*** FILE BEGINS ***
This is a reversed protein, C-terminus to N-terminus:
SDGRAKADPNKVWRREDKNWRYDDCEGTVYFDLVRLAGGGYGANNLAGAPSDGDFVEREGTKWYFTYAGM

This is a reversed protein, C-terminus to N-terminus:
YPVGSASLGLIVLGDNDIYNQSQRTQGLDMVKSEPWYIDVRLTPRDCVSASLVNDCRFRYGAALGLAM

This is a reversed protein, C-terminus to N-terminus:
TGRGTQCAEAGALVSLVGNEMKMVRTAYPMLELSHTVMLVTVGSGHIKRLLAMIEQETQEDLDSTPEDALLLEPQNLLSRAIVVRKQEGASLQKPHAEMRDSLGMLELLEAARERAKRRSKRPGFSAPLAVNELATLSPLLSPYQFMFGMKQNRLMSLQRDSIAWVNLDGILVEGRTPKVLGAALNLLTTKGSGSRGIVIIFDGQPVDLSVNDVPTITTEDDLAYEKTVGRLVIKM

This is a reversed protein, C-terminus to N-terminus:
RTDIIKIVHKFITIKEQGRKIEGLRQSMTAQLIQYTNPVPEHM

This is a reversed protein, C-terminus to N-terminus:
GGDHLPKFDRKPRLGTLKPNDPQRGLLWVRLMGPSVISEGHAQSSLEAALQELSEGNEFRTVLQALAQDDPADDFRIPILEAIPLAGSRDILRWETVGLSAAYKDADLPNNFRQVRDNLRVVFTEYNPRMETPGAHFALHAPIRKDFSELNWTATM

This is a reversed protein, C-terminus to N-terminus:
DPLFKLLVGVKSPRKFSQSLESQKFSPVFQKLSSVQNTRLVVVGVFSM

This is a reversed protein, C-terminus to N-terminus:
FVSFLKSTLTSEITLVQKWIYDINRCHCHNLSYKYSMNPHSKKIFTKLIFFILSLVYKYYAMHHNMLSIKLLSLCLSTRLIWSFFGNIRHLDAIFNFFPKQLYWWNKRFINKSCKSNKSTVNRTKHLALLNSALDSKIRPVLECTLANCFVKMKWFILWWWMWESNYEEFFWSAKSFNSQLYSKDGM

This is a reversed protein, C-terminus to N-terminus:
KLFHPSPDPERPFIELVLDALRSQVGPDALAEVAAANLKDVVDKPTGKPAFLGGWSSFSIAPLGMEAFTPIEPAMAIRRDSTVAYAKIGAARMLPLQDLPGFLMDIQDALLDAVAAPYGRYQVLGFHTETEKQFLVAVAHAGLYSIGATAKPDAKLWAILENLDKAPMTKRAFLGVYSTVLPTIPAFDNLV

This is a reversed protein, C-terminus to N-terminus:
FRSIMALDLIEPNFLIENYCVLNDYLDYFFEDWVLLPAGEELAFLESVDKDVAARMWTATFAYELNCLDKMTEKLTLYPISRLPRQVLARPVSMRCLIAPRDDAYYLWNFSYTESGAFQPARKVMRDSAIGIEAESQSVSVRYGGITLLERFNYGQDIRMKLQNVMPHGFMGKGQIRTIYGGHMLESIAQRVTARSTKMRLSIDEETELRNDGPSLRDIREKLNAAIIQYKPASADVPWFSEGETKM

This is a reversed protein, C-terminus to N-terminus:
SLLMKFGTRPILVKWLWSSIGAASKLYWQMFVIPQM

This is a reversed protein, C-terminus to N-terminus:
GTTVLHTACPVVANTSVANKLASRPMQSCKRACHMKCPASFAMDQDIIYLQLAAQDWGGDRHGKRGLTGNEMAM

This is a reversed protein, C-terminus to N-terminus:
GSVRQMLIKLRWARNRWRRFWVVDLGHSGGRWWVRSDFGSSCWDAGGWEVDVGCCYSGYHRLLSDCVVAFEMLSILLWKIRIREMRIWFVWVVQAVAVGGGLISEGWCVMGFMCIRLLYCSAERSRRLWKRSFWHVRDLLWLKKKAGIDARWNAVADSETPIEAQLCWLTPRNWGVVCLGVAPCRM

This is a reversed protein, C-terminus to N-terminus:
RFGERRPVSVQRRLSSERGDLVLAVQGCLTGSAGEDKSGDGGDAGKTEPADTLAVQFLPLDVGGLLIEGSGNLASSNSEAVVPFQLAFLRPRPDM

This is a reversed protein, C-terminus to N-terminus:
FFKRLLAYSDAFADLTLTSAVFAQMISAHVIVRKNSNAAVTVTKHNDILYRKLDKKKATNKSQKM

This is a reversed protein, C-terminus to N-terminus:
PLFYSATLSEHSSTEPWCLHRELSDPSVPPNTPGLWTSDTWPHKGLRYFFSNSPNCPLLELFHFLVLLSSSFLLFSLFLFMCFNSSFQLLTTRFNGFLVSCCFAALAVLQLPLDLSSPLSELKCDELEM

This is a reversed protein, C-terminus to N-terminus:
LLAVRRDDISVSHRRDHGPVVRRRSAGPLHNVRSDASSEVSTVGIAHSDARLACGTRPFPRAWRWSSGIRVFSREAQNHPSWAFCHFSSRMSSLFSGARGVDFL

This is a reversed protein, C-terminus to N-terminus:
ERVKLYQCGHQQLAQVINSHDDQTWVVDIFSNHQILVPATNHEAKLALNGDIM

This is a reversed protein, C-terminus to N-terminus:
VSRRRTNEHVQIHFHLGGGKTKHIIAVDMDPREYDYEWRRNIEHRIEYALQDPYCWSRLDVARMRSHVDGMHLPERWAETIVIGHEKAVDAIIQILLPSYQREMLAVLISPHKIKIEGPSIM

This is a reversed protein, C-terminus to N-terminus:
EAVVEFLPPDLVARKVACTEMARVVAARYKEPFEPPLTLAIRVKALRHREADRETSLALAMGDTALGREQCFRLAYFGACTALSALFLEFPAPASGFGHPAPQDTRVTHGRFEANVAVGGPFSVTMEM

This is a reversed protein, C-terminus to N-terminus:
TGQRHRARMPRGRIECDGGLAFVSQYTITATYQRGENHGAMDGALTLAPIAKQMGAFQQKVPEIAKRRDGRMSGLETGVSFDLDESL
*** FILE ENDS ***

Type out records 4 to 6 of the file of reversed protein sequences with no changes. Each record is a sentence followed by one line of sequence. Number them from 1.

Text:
This is a reversed protein, C-terminus to N-terminus:
RTDIIKIVHKFITIKEQGRKIEGLRQSMTAQLIQYTNPVPEHM

This is a reversed protein, C-terminus to N-terminus:
GGDHLPKFDRKPRLGTLKPNDPQRGLLWVRLMGPSVISEGHAQSSLEAALQELSEGNEFRTVLQALAQDDPADDFRIPILEAIPLAGSRDILRWETVGLSAAYKDADLPNNFRQVRDNLRVVFTEYNPRMETPGAHFALHAPIRKDFSELNWTATM

This is a reversed protein, C-terminus to N-terminus:
DPLFKLLVGVKSPRKFSQSLESQKFSPVFQKLSSVQNTRLVVVGVFSM